A New Zealand scientist believes that chickenpox, a disease that can lead to serious complications and even death and that causes hundreds of hospitalisations annually, is closer to being eradicated in New Zealand.
Dr Helen Petousis-Harris, director of research at the Immunisation Advisory Centre and the University of Auckland says each year 60,000 Kiwis are infected with chickenpox (varicella) and of those several hundred are hospitalised, with some resulting in serious medical complications and occasionally death. Parents may think chickenpox is a childhood rite of passage and that it’s nothing to be concerned about, when in fact it can have disastrous, potentially fatal consequences.
The inclusion of a chickenpox vaccine in the National Immunisation Programme means for the first time we have the opportunity to reduce the impact of severe disease on New Zealand children and their families, says Dr Petousis-Harris.
From July 2017, one dose of Varilrix will be included in the National Immunisation Programme at the 15 month immunisation visit as the chickenpox vaccine. For 11-year-olds who haven’t been vaccinated or had chickenpox in the past, one dose is also available from their GP.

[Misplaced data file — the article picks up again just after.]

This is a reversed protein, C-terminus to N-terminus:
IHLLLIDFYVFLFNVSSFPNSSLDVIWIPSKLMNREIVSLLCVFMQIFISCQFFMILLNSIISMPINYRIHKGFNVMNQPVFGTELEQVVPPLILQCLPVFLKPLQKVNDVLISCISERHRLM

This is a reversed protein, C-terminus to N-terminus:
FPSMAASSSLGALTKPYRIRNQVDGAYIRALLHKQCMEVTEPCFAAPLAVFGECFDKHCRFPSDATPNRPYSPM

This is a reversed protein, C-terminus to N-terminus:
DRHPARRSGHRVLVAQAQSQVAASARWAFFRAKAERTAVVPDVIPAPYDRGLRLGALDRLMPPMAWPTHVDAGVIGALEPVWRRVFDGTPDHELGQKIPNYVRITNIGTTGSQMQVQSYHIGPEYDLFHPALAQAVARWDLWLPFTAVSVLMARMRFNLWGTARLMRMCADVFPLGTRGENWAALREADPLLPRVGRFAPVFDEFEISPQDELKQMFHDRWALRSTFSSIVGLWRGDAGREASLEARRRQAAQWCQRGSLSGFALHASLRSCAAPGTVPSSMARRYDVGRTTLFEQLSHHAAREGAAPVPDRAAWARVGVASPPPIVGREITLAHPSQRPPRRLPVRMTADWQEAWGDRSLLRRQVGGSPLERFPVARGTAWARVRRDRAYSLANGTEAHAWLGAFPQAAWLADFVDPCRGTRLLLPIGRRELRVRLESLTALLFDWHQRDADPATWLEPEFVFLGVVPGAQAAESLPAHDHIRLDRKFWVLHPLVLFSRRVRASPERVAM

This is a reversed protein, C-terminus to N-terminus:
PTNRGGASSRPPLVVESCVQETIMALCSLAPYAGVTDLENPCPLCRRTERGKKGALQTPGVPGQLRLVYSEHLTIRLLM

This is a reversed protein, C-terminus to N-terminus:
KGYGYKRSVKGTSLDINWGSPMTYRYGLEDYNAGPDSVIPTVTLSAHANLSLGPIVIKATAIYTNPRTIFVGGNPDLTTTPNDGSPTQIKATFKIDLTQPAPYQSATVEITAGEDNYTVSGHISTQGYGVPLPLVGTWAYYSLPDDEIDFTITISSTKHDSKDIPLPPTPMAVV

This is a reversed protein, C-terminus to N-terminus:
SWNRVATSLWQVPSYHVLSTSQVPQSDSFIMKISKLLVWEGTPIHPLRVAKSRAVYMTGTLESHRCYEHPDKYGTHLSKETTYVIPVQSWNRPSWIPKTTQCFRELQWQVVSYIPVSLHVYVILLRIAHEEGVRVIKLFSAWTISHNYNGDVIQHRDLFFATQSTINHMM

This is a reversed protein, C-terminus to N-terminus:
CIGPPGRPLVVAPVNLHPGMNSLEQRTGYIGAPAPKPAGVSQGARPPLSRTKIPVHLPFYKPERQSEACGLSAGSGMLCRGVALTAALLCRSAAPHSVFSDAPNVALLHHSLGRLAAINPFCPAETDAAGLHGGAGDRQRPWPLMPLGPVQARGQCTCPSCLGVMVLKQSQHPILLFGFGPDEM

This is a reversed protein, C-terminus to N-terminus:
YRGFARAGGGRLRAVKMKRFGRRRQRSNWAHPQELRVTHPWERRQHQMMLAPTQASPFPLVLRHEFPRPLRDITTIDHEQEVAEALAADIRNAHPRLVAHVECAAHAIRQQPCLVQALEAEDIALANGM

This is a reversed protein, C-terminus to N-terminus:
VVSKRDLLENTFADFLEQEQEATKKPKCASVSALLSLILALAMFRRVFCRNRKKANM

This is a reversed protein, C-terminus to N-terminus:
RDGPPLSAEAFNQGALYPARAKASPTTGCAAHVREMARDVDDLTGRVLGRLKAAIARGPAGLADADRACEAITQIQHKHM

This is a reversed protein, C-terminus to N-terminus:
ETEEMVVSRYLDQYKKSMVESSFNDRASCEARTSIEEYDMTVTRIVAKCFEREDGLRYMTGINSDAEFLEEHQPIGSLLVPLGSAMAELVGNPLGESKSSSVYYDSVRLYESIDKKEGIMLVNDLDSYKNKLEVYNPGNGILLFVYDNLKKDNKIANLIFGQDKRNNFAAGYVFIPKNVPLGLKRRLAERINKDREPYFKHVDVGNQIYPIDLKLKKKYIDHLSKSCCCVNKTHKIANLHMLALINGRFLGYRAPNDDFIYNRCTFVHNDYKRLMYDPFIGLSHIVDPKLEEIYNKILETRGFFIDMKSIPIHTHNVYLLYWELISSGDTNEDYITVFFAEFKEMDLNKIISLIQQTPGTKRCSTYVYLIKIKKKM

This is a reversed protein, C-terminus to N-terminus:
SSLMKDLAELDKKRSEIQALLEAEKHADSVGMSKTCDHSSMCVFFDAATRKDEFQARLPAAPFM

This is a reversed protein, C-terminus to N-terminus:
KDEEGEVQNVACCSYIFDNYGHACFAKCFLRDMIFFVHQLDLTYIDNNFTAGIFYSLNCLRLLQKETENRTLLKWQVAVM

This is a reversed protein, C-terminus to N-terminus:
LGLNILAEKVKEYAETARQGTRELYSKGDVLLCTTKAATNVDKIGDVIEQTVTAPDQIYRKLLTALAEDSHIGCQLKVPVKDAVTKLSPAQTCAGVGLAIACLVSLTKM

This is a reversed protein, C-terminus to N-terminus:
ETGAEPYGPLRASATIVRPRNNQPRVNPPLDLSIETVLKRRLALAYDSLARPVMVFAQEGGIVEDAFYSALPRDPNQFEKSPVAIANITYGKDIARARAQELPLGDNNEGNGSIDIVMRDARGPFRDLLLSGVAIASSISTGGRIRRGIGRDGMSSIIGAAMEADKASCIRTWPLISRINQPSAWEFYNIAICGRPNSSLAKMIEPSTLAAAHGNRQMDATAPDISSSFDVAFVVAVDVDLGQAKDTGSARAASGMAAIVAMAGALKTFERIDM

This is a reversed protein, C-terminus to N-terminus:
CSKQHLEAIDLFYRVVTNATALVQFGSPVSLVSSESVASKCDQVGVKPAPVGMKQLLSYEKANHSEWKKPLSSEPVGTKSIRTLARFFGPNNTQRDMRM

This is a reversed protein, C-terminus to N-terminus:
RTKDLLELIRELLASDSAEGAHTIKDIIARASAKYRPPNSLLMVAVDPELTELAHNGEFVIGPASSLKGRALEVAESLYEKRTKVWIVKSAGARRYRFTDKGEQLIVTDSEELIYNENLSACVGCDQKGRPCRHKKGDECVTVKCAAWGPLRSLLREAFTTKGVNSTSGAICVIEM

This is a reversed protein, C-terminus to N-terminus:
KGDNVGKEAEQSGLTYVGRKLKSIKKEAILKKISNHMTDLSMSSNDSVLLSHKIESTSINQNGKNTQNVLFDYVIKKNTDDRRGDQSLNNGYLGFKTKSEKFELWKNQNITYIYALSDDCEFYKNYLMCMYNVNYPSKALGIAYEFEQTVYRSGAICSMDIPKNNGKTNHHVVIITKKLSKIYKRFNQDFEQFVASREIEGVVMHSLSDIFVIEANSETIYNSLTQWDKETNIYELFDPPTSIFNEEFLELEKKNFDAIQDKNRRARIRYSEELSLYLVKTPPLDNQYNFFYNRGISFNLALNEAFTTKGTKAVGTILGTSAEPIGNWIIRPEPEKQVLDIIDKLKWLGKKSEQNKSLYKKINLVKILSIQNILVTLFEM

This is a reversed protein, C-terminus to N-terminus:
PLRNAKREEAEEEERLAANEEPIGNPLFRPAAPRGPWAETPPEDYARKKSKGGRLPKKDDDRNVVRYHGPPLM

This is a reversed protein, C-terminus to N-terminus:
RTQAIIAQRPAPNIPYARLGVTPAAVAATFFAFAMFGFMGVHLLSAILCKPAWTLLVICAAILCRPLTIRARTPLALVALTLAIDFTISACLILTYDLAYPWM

Children born before April 2016 (i.e. they are older than 15 months on 1 July 2017), won’t qualify for funded vaccination until they are 11 years old by which time they will have probably already had chickenpox. For children that don’t qualify, Varilrix can be purchased from the doctor.
“From overseas experience we can see that once the varicella vaccine is introduced into a population, the incidence of severe disease can be reduced by over 70% in vaccinated populations” she says.
Dr Petousis-Harris says a critical factor in controlling severe disease is high coverage which will help the development of herd immunity — this means it’s really important that parents ensure that their children are vaccinated on time.
Herd immunity is a form of indirect protection from infectious disease that occurs when a large percentage of a population has become immune to a disease, thus reducing its circulation in the community and providing a degree of protection for those who are not immune.
“Herd immunity helps protect the most vulnerable; those who cannot be vaccinated such as people with cancer and serious conditions that affect the immune system and those who have a limited response to the vaccine. At the same time, it helps stop transmission of the virus and protects those groups who have not been vaccinated”.
An Auckland GP, Dr John Cameron who is a great supporter of the introduction of the chickenpox vaccine onto the National Immunisation Schedule, is also stressing the importance of on-time immunisation “With high coverage the new programme will get rid of most of the disease, which is why it is so important that children are immunised on time,” he says.
Chickenpox vaccines are well established being available in over 95 countries and in use for over 30 years.